Vanpools & vanshares – Vanpools are a flexible, cost-effective way for groups of five to 15 commuters to share their ride to work. Vanshares help fill in the gaps between transportation hubs and work. On average, vanpool members can save more than $6,000 annually on gas, insurance, and other commuting costs.
To get started, sign up for a ridematch at www.RideshareOnline.com to receive a customized list of others who live and work near you. You can search for existing groups to join or start your own vanpool. And, if you form a new vanpool or vanshare, or track your existing vanpool commute, you could qualify for rewards and incentives.
West Seattle Water Taxi – The King County Water Taxi offers 18 round-trip sailings between Seacrest Dock in West Seattle and Pier 50 on the downtown Seattle waterfront on all weekdays, with more service on Friday evenings. There is weekend service as well. Connections to Seacrest from other areas of West Seattle can be made on Metro routes 37, 53, 773 and 775.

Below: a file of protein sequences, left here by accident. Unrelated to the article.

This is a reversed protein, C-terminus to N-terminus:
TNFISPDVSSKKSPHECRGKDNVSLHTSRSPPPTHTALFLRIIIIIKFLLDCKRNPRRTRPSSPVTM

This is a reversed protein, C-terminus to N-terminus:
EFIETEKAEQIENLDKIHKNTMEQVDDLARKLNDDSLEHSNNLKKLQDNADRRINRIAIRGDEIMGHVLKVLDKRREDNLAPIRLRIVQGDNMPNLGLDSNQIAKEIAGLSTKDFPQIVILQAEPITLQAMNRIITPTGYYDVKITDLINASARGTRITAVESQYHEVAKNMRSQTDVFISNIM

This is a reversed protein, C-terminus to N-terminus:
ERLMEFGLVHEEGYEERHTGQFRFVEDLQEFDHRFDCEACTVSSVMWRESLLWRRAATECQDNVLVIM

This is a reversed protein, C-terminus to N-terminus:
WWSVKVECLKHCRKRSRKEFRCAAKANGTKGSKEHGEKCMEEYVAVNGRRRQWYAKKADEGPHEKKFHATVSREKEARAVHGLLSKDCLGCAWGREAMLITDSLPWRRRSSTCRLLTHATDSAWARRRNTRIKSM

Bus riders can contact Metro Transit at (206) 553-3000 for help in planning bus travel, or visit Metro at http://kingcounty.gov/getyouthere. Also, sign up for Transit Alerts at www.kingcounty.gov/metro/signup.
Information to help drivers plan for the lane reduction and learn about commute alternatives is available at http://www.wsdot.wa.gov/Projects/SR99/HolgateToKing/CurrentWork.htm. For more information on the Alaskan Way Viaduct and Seawall Replacement program, visit http://www.alaskanwayviaduct.org, or call the Alaskan Way Viaduct hotline at 1-888-AWV-LINE.
Now, those West Seattle-specific tips:
* No. 1 tip — Avoid the Rt. 55 trip that leaves California & Atlantic at 7:51 a.m. That one is consistently full.
* Along with Rt. 55, routes 120 and 125 are seeing heavier loads. The Rt. 120 is particularly busy on Sundays.
* Routes that are now busy and are most likely to get busier during commute times are: 21 Express, 54, and 113
* The routes that seem to have the most open seats are: 37, 54 Express, 56 Express, 121, and 122
* Most of the time, Rt. 54 has good capacity to take on new riders, and will gain even more trips this fall. So, if riders can get to, or are near, Alaska Junction that will remain a good option.